Review and road test of the Isuzu D-MAX Blade (2014 - 2015)
By Jonathan Crouch
Think pick up and you'll probably reckon on a Toyota Hilux, or a Mitsubishi L200, possibly even a Nissan Navara, a Volkswagen Amarok or a Ford Ranger. If you're in the market for this sort of vehicle on he used market though, there's another name that would be wholly remiss to leave from your shortlist; the Isuzu D-Max. A more refined successor to the bulletproof Rodeo, the D-Max has carved itself a niche in this most hotly-contested sector. Throughout its production life, it was a vehicle that proved to be especially popular in its upper-spec doubecab guises. It was to capitalise on this demand that in 2014, the UK importers introduced the limited-run 'Blade' variant we're going to look at here. Will it make a good used option for lifestyle pick-up buyers? Read on.
(4dr pick-up truck 2.5 diesel)
Isuzu used the 'D-Max' name in other markets to designate the Rodeo model that represented it in the UK pick-up segment between 2002 and 2012. When that period ended and the brand was ready to launch an all-new design, the 'D-Max' tag was adopted and the vehicle was successfully introduced into the UK market.
Early sales were strong enough to encourage the British importers to test the market with a very high-spec doublecab variant which they christened the 'Blade' and announced early in 2014. It got eighteen-inch alloys, a roller top cover or a full topper, side steps, tinted windows, heated leather seats, a DAB stereo and a touch screen nav system. This variant was subtly upgraded in the middle of 205, but it's the early version we look at here.
What You Get
The D-Max Blade certainly looks the part, offering those who want a leisure-oriented pick up something that's has some genuine visual impact. Those eighteen-inch six-spoke alloy wheels help here, and they're shod with some meaty-looking 255/60-18 Pirelli Scorpion Zero tyres. The front grille is finished in a shadow grey tone to match the wheels, while the door handles and roof bars are painted black. Even the heavy-duty side steps haven't gone too big in chrome. Two paint finishes were offered. The Splash White looks clean but the Blade definitely looks meanest in mica Cosmic black.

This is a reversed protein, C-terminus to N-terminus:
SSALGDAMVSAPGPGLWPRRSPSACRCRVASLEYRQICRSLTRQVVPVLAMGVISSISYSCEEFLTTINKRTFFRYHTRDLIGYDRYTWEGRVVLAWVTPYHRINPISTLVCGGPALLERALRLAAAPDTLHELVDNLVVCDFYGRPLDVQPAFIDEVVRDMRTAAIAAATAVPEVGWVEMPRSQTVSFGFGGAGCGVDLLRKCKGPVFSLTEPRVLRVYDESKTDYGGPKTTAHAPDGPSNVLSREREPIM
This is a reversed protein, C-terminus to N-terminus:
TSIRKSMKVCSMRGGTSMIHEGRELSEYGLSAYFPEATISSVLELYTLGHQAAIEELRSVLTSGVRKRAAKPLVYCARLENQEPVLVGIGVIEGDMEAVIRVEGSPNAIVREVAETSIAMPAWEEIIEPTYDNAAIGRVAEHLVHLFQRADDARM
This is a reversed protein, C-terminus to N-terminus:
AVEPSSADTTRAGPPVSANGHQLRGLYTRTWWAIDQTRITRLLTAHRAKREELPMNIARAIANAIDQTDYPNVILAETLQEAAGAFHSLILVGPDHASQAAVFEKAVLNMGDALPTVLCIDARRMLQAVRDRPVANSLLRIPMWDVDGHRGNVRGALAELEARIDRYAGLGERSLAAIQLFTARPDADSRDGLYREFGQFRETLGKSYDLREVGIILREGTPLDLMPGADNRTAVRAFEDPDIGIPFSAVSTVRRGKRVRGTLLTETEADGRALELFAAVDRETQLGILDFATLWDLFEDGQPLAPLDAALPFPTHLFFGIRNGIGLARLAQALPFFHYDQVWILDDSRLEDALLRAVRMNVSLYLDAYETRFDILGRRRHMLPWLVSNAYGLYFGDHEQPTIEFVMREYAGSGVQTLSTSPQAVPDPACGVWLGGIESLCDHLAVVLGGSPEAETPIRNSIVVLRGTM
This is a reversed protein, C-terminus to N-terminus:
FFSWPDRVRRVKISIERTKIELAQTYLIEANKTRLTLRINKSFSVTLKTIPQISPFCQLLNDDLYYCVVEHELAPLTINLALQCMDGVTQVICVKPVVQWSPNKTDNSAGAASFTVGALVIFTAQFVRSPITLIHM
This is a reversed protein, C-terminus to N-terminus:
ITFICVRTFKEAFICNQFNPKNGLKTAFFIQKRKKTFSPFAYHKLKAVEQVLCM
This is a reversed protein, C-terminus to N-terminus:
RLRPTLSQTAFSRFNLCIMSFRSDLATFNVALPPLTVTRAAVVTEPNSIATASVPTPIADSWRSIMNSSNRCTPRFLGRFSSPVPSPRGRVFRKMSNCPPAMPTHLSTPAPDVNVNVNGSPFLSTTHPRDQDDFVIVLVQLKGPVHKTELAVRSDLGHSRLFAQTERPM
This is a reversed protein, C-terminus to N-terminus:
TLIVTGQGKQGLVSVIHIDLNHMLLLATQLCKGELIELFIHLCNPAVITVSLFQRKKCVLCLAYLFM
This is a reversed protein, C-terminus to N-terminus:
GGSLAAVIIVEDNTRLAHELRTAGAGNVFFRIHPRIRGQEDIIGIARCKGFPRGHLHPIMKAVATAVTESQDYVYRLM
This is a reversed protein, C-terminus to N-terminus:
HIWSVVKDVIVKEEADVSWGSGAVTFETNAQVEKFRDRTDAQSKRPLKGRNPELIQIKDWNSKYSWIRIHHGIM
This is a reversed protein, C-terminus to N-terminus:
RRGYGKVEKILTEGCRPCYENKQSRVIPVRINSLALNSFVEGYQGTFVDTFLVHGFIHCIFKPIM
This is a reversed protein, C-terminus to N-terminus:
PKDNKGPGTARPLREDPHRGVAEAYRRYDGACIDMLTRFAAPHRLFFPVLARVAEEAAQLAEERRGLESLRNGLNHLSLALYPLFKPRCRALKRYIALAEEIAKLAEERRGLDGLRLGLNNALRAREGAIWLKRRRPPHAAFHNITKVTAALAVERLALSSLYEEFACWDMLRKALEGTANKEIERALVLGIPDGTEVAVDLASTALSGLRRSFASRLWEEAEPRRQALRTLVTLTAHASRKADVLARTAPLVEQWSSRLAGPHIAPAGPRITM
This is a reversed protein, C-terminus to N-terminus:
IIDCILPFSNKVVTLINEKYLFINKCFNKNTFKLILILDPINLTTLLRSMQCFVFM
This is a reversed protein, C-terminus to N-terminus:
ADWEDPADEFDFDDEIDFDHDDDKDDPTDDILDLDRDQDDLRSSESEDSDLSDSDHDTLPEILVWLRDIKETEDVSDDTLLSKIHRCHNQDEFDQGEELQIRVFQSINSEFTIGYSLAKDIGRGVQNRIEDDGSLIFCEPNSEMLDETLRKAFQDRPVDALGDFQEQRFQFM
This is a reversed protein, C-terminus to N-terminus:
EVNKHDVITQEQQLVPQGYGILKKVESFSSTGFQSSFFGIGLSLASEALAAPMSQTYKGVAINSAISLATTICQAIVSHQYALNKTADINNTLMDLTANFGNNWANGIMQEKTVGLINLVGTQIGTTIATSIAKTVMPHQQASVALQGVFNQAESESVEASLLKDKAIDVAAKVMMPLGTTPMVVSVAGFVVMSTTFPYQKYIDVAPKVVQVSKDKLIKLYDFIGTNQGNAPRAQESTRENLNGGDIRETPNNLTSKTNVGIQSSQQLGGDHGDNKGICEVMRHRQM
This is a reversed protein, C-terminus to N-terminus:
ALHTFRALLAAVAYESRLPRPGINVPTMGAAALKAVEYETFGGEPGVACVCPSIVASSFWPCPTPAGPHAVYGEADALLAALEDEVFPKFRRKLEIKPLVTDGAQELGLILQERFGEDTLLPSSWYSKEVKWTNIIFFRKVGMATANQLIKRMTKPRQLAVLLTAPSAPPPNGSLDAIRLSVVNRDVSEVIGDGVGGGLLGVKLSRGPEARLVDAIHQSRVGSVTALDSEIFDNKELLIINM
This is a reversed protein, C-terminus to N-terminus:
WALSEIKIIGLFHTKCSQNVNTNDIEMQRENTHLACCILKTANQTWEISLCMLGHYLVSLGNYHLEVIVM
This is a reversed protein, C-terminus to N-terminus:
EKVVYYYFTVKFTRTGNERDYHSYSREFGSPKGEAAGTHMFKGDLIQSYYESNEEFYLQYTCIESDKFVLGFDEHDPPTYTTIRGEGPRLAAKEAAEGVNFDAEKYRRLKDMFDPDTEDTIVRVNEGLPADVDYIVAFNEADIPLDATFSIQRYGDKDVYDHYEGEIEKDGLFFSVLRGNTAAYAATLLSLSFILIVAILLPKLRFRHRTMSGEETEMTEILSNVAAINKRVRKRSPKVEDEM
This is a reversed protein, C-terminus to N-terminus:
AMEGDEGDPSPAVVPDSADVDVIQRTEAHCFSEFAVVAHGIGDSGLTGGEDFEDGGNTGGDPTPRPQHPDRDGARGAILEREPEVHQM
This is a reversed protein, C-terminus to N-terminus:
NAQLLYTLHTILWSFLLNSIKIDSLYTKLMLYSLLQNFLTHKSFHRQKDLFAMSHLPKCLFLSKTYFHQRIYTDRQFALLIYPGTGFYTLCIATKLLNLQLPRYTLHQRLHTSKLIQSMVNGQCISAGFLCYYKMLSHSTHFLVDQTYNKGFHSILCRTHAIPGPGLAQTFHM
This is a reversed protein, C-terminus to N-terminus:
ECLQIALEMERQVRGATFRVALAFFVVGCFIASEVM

The interior of this double cab looks and feels sturdy, but it's far from basic. There's been some clear attempts at styling, with a circle of minor controls on the centre stack reminiscent of the Mazda RX-8 and a couple of ventilation 'ears' at the top of the fascia that aren't a million miles away from contemporary Ford design. So while it's not scoring top marks for originality, the D-Max fascia gets credit for ease of use, with wheel-mounted controls, big clear clocks, easy access to the most important switches and a good driving position. There's even a decent amount of rear seat legroom, which isn't always the case with double cabs. You also get a 3.5-tonne (braked) towing capacity and a payload capacity of 1,000kg.
What to Look For
The condition of a used pick-up is very important because the kind of use they've been put through will vary greatly. Check the underside of the vehicle, the sills and the wheels for evidence of off-roading damage and take a good look around the interior of the loadbay. In general, Isuzu has a great reputation for reliability and the mechanicals of the D-Max should be strong enough.
(Based on a 2014 2.5-litre D-Max Blade) Front brake discs are around £35 and you'll pay £10 for an air filter. A new turbocharger will be close to £600 and a clutch kit will be around £190.
On the Road
The Isuzu D-Max Blade gets the same fuel efficient 2.5-litre twin-turbo common rail diesel engine as the rest of the D-Max range, offered with a choice of either six-speed manual or five-speed automatic transmissions. This advanced Euro5-compliant unit generates 163PS and peak torque output of 400Nm at 1400 rpm. Like other D-Max models, this one used a 'shift-on-the-fly' system, allowing the driver to adjust between two and four-wheel drive modes while travelling at speeds of up to 60mph.
The front suspension comprises an independent double wishbone with coil-spring set-up, while the rear suspension is made up of over slung leaf-springs installed above a special long span rear axle. Isuzu claimed this offered better driving comfort. Like the Rodeo before it, the D-Max was built on a rugged ladder-framed chassis, but the similarities ended there. The i-GRIP (Isuzu Gravity Responsive Intelligent Platform) underpinnings of the D-Max are 42 per cent stiffer than those of the old Rodeo chassis, helped by improved cross bracing at the rear, which offers superior stability under load and when towing.
The D-Max Blade proved to be a proper test of Isuzu's growing standing in the lifestyle pick up market. It's certainly hard to think of anything else you could add to it. Eighteen-inch alloy wheels, a DAB stereo, sat nav, climate control, heated leather seats, mica paintwork, a choice of a topper or a roll-top to keep your gear safe - it's all there in the asking price. Few rivals can match that sort of spec and it's blended with a very tough basic product. If you think that sounds like a strong used vehicle proposition, then we wouldn't disagree.
Isuzu D-MAX Blade (2014 - 2015) review by Jonathan Crouch